The paramedics were called, but having suffered several deep fractures to his skull, his left cheek, his jaw and his eye sockets, 63 year old Roberto Charles Troyan was pronounced dead at the scene. (End)
With no break-in, no witnesses and nothing stolen, believing he had weaved an intricate alibi, David’s web of lies were uncovered by a trail of bank statements, an addict’s habit and several blank cheques. And with his clothes and the murder weapon missing, his guilt was proved by a single drop of Robert’s blood found inside the one item which David had failed to destroy - his old black leather briefcase.
On 20th March 2013, twelve days later, 36 year old David Jeffs was arrested and charged with murder. Being tried at Croydon Crown Court, although he pleaded not guilty on all accounts, the jury found him guilty of murder and he was sentenced to serve a minimum of twenty-four years in prison, with an additional six years for fraud to be served concurrently. Meaning he won’t be released until 2043.
Robert was a good man; kind, loving, generous and gregarious, but grieving his lost-love and struggling to cope as his health and his happiness was taken away (just as it had his beloved husband), he placed his life in the hands of someone he felt he could trust – his financial advisor - and yet, jealous of his client’s good fortune, David Jeffs - this greedy little man would bleed Robert dry.
OUTRO: Ladies and gentlemen, thank you so much for listening to Murder Mile.
If you’re a murky miler, to stay tuned for another thrilling instalment of Extra Mile, where I may (if you’re lucky) look out of my window and shout “oi, slow down” to a passing boat and grumble a bit about holiday boaters. Ooh, exciting. But before that, here’s my recommended podcast of the week; which are American Slacker and Misconduct. (PROMO)
A huge thank you goes out to my new Patreon supporters, who are Jack Clark, Dominique Simpson, Kirsty Reynolds, James Rose and the Ben & Rosie from They Walk Among Us podcast. And a thank you to Kirsty MacPhee-Goode and family who came on my Murder Mile Walk and presented me with a rather lovely hand painted Murder Mile flower-pot full of lots of tasty tea and cakey goodness. Burp.
And a quick “hi” to everyone I met at the London true-crime meet-ups, which was hosted by They Walk Among Us and Generation Why podcast, and gave me the chance to meet and chat to some lovely listeners, as well as to Coleen from Misconduct, Paul from True-Crime Enthusiast, Jess from Outlines and Kate & Georgie from Nothing Rhymes With Murder. It was a great night. If you missed it? You were missed.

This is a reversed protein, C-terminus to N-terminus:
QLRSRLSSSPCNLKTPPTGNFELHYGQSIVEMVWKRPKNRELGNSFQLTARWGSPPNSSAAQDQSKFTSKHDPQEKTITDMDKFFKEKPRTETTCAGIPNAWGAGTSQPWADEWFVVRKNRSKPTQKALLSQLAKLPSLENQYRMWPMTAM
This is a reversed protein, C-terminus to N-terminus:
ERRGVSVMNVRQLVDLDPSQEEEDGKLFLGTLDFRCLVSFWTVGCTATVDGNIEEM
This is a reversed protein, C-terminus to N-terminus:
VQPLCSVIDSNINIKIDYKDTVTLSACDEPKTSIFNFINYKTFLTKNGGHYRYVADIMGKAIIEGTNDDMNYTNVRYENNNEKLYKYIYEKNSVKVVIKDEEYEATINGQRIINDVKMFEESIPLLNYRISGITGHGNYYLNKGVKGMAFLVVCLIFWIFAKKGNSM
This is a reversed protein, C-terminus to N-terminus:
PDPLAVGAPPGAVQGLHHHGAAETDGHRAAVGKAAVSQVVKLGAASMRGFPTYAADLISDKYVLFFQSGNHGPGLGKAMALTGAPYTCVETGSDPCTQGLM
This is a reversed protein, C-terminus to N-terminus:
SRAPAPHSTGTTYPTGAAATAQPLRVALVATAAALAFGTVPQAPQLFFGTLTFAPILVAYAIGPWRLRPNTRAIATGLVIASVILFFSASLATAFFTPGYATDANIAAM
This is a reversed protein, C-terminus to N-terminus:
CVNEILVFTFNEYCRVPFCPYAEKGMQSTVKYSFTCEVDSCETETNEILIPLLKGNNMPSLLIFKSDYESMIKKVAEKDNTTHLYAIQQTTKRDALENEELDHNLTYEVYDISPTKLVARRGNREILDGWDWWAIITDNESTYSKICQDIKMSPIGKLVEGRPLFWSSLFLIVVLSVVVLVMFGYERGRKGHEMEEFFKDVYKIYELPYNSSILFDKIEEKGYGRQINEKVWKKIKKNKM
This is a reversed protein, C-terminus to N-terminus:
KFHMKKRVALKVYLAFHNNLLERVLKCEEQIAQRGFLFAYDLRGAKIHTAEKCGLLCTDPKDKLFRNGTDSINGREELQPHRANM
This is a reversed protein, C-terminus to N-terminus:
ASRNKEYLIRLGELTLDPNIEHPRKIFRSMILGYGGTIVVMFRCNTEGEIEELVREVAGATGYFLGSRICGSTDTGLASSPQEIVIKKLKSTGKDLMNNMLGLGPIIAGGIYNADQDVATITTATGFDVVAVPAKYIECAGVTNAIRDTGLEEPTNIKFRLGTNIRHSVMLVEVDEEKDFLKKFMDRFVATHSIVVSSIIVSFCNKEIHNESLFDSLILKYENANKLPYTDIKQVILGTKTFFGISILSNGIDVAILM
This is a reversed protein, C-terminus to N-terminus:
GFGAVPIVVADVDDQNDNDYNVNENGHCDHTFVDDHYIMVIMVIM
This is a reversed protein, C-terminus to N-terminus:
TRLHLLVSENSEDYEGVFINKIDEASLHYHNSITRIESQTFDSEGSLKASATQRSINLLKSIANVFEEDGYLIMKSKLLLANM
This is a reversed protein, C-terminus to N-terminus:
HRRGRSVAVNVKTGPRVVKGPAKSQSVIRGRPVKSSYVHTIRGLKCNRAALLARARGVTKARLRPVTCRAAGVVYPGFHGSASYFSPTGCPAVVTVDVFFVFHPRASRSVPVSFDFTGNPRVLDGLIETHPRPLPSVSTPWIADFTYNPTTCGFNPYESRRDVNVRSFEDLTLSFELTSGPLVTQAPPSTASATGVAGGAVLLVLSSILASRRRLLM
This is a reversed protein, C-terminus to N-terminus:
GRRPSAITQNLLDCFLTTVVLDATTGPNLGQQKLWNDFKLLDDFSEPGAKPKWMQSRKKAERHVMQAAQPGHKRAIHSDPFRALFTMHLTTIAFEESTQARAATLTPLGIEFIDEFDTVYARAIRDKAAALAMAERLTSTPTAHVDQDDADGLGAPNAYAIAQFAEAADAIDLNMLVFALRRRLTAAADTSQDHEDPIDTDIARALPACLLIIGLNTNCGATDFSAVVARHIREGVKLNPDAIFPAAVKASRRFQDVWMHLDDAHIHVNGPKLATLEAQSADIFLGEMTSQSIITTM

Don’t forget, if you want to see what the murder locations look like, on the day that each podcast is released, I also upload a blog for that episode, with a map, location videos, photos and much more. There is a link to this in the show-notes.
Murder Mile was researched, written & performed by myself, with the main musical themes written and performed by Erik Stein & Jon Boux of Cult With No Name.
Thank you for listening and sleep well.
Credits: The Murder Mile true-crime podcast was researched, written and recorded by Michael J Buchanan-Dunne, with the sounds recorded on location (where possible), and the music written and performed by Erik Stein & Jon Boux of Cult With No Name. Additional music was written and performed as used under the Creative Common Agreement 4.0.
The music featured in this episode include:
Sources: Sadly with no National Archives file available, I had to use newspapers. Urgh! Yes, I know, British journalism is often a shoddy pile of shit, but sometimes, you have to go with what you are given.
*** LEGAL DISCLAIMER ***
The Murder Mile UK True Crime Podcast has been researched using the original declassified police investigation files, court records, press reports and as many authentic sources as possible including eye-witness testimony, confessions, autopsy reports, first-hand accounts and independent investigation, where possible. But these documents are only as accurate as those recounting them and recording them, therefore mistakes will be made. As stated at the beginning of each episode (and as is clear by the way it is presented) Murder Mile is a 'dramatisation' of the events and not a documentary, therefore a certain amount of dramatic licence, selective characterisation and story-telling (within logical reason and based on extensive research) has been taken. It is not a full representation of the case, the people or the investigation in its entirety, and therefore should not be taken as such. It is also often (for the sake of clarity and drama) presented from a single person's perspective, usually (but not exclusively) the victim's, therefore it will contain a certain level of bias to get across this single perspective, which may not be the overall opinion of those involved or associated.
*** LEGAL DISCLAIMER ***
Michael J Buchanan-Dunne is a writer, crime historian, podcaster and tour-guide who runs Murder Mile Walks, a guided tor of Soho’s most notorious murder cases, hailed as “one of the top ten curious, quirky, unusual and different things to do in London”, nominated "one of the best true-crime podcasts at the British podcast Awards 2018", and featuring 12 murderers, including 3 serial killers, across 15 locations, totaling 50 deaths, over just a one mile walk
Michael J Buchanan-Dunne is a crime writer, podcaster of Murder Mile UK True Crime and creator of true-crime TV series.